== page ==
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Ministers of the Church, whose characters were well defined in the second half of the fourth century, were more and more identified as the perfect believers. In the texts of John Chrysostom several models of “spiritual man” emerge on the basis of his personal experience and the evolution of his works: the monk, the presbyter, and the bishop. One notes that the relation of the Church to secular institutions is of greater importance in the works of Chrysostom, paying as he does particular attention to the autonomy of the Church. In an original way he refrains from criticizing political institutions, preferring to express a balanced view. He holds that a coexistence with political authorities is possible, and he urges a moral conver-gence with them. Ecclesial ministries find a more solid basis in the Chrysostom’s complex and sometimes pained statements, both in their ideal expressions and in their concrete effects on the society of the fourth century.
7. Augustinianum: Volume > 54 > Issue: 2
Stuart Squires, Augustine’s changing Thought on Sinlessness
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This article explores Augustine’s response to the Pelagians who claimed that if one truly desired to be sinless, one could be. The standard scholarly view, as articulated by Gerald Bonner, was that Augustine’s thought during the Pelagian controversy did not change over time. However, Augustine’s thoughts on sinlessness changed over a very brief period of time. He initially admits the possibility that, through grace, some may not have sinned (in De peccatorum meritis et remissione et De baptismo parvulorum); he later retracts this view (in De perfectione iustitiae hominis), only to assert in De gestis Pelagii that he unsure. Finally, he returns to his original position (citing the canons of the Council of Carthage of 418, and arguing that all have sinned).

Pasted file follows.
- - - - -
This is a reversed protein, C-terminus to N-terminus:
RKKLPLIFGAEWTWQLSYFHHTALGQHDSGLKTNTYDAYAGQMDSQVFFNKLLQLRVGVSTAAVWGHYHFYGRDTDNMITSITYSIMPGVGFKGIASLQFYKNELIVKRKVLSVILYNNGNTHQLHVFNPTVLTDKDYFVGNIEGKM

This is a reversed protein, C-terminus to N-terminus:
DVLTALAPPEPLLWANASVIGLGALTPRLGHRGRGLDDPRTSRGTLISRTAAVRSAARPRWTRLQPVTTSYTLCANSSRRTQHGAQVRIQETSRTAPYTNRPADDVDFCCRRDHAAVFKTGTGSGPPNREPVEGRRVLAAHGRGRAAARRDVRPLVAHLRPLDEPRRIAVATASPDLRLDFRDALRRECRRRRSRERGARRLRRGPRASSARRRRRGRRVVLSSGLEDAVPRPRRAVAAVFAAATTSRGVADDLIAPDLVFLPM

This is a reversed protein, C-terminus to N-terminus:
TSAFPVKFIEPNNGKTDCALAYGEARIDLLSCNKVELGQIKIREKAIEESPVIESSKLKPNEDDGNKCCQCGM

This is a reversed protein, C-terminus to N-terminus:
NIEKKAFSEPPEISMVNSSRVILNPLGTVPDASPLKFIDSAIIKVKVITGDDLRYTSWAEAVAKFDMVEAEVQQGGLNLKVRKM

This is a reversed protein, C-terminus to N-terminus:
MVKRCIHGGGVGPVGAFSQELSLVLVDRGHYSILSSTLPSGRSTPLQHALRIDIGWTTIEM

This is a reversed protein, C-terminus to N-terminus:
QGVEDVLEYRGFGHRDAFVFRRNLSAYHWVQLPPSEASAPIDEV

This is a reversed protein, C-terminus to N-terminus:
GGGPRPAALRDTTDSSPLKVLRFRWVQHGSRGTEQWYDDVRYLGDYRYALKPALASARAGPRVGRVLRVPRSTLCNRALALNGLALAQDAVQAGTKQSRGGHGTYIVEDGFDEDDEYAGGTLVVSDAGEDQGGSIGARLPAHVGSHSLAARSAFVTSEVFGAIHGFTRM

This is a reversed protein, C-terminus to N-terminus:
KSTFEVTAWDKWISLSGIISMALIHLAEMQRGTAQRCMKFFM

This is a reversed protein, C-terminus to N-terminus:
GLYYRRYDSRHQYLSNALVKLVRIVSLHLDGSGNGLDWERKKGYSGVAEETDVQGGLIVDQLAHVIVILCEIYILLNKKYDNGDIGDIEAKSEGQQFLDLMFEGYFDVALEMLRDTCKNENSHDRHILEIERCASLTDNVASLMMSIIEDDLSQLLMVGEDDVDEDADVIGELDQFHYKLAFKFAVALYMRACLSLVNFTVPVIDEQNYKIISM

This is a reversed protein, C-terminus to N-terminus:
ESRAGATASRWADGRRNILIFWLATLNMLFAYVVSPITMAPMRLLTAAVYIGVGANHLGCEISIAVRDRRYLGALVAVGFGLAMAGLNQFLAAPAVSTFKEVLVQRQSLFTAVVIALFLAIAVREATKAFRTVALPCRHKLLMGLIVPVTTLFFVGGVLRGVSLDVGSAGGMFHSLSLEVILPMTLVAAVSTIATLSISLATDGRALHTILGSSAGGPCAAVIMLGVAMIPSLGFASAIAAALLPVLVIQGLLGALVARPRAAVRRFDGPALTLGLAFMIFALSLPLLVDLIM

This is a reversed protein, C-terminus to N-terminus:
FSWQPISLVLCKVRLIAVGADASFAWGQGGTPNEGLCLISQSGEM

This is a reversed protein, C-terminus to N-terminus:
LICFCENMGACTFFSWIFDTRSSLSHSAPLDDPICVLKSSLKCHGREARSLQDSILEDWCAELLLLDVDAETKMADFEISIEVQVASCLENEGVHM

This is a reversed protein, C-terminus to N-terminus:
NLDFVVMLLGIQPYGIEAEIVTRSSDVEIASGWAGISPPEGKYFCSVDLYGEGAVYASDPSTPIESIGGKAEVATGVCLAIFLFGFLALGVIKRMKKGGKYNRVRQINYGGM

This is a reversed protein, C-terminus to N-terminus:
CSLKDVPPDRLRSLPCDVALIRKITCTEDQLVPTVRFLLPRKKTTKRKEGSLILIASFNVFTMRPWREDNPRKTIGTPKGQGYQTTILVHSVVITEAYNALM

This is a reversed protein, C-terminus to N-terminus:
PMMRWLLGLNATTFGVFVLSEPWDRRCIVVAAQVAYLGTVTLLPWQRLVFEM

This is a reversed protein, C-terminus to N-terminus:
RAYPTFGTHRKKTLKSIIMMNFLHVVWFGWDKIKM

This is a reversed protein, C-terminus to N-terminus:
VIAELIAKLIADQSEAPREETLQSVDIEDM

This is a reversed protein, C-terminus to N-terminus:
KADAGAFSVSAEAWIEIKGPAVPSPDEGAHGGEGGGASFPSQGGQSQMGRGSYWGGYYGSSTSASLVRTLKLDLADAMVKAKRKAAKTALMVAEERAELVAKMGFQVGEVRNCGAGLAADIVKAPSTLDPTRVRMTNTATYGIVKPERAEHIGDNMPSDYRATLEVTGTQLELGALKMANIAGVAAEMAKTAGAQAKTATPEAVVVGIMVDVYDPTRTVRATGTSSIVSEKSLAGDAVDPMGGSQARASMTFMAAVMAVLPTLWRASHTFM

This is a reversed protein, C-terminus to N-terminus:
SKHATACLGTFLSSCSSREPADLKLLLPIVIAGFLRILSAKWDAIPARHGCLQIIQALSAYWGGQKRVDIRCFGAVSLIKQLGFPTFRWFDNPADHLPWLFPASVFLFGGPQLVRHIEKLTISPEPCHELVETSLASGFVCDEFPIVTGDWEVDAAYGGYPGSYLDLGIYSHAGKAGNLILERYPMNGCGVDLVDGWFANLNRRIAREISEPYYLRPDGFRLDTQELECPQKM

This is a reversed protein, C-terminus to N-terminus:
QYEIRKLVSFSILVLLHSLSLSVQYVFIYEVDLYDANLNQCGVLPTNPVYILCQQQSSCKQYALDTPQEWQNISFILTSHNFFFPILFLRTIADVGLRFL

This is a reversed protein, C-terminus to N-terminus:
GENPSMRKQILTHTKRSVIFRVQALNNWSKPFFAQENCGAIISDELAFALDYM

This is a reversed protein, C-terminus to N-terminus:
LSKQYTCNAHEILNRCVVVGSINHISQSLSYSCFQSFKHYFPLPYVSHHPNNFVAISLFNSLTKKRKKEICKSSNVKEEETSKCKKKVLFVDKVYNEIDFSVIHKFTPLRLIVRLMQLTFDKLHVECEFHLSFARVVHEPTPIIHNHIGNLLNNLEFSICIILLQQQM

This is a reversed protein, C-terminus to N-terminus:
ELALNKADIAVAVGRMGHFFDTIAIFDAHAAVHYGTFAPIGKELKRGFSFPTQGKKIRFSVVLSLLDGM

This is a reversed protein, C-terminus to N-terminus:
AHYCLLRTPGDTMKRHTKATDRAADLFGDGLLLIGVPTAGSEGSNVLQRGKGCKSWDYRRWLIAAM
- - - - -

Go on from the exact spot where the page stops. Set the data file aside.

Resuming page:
8. Augustinianum: Volume > 54 > Issue: 2
Joost Van Neer, Structure and Argument in Augustine’s Nativity Sermon 188
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A thread runs through Augustine’s s. 188 that first moves from the spiritual realm via the physical realm to man, and then from man via the physical realm to the spiritual realm. This descending and ascending movement is a perfect depiction of God’s plan with man, which is to become humble himself in order to exalt man. The traditional division of s. 188 ignores the high level of symmetry that one finds in the sermon, and consequently obscures its splendid balance. It is not a help to the reader, but an obstacle. This article has therefore proposed a different solution: a division in three parts.
9. Augustinianum: Volume > 54 > Issue: 2
Juan Antonio Jiménez Sánchez, Las metáforas agonísticas en la Historia monachorum Syriae de Teodoreto de Ciro
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The Historia monachorum Syriae, written by Theodoret of Cyrrhus in 444 AD, contains a large quantity of sports metaphors in which the ascetic was presented as the “athlete of God”. The origin of this metaphor goes back to the epistles of Paul of Tarsus. Afterwards, there were many Christian writers who included it in their writings, although Theodoret undoubtedly exploited it in a much more intense way than other authors. His abundant use of this metaphor was due to the great popularity enjoyed by athletic contests in the eastern Mediterranean well into the fifth century. Moreover, the partially profane education of Theodoret allowed him to give a specific terminology to his sports metaphors hardly documentable in other writers of Christian antiquity.
10. Augustinianum: Volume > 54 > Issue: 2
Angelo Segneri, Alla ricerca delle fonti patristiche del De Trinitate pseudodidimiano
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Traditionally attributed to Didymus the Blind, this anonymous work on the Trinity found in the Cod. Rom. Angel. gr. 116, has no certain authorship. The article throws light on the numerous parallels among the so-called De Trinitate and passages from Basil, the two Gregorys, Athanasius, the pseudo-Basilian books IV and V of the Adversus Eunomium, as well as from some writings of Cyril of Alexandria. Even though the question of the paternity of De Trinitate is still destined to remain clouded, the parallels pointed out by the Author tend definitely to exclude Didymus as the author of this anonymous theological tract.